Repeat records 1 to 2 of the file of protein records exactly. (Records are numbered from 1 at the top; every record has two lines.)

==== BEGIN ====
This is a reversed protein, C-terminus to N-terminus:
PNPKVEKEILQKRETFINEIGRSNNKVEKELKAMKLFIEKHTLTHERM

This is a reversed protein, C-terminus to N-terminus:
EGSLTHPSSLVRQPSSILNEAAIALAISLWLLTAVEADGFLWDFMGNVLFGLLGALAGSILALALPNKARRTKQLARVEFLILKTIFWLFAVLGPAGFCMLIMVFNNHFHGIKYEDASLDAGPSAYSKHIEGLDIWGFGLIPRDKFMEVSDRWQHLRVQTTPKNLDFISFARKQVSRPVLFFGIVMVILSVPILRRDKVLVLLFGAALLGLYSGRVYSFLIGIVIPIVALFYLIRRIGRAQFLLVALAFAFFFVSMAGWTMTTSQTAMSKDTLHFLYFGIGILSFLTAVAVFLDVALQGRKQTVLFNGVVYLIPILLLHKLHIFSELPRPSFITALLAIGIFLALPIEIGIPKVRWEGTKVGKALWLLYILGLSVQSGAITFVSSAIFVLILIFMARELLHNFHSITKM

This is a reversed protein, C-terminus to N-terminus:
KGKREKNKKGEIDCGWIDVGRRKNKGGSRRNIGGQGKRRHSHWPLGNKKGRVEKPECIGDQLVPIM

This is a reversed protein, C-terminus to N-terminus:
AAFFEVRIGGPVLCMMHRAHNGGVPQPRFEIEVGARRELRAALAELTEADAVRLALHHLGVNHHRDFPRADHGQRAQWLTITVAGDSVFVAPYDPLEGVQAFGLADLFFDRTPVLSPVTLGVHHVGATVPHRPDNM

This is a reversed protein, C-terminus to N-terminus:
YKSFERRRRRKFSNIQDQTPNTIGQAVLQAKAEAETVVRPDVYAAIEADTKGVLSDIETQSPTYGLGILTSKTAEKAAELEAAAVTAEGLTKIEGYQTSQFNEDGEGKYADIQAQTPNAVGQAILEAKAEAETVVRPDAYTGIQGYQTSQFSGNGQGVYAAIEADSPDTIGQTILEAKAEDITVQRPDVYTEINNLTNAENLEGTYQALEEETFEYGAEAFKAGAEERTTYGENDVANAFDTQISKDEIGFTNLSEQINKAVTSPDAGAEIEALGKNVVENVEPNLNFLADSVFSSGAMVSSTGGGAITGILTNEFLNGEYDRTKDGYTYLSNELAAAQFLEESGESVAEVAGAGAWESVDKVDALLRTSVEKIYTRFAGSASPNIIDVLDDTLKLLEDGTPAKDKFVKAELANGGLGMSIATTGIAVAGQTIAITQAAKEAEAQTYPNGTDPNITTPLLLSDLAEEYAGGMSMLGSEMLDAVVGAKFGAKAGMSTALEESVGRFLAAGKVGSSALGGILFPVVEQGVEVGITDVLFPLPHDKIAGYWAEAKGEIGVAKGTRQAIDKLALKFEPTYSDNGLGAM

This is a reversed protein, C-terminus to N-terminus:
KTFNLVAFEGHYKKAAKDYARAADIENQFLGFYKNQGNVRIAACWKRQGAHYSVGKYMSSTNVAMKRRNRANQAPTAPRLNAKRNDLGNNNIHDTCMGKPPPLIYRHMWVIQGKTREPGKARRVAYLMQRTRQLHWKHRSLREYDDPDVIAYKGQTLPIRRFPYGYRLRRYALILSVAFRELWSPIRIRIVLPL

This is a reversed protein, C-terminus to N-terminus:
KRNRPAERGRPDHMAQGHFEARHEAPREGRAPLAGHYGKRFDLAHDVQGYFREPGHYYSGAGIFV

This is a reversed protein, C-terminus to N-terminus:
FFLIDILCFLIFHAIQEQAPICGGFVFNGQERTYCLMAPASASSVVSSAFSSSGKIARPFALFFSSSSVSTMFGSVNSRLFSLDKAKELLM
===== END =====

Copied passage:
This is a reversed protein, C-terminus to N-terminus:
PNPKVEKEILQKRETFINEIGRSNNKVEKELKAMKLFIEKHTLTHERM

This is a reversed protein, C-terminus to N-terminus:
EGSLTHPSSLVRQPSSILNEAAIALAISLWLLTAVEADGFLWDFMGNVLFGLLGALAGSILALALPNKARRTKQLARVEFLILKTIFWLFAVLGPAGFCMLIMVFNNHFHGIKYEDASLDAGPSAYSKHIEGLDIWGFGLIPRDKFMEVSDRWQHLRVQTTPKNLDFISFARKQVSRPVLFFGIVMVILSVPILRRDKVLVLLFGAALLGLYSGRVYSFLIGIVIPIVALFYLIRRIGRAQFLLVALAFAFFFVSMAGWTMTTSQTAMSKDTLHFLYFGIGILSFLTAVAVFLDVALQGRKQTVLFNGVVYLIPILLLHKLHIFSELPRPSFITALLAIGIFLALPIEIGIPKVRWEGTKVGKALWLLYILGLSVQSGAITFVSSAIFVLILIFMARELLHNFHSITKM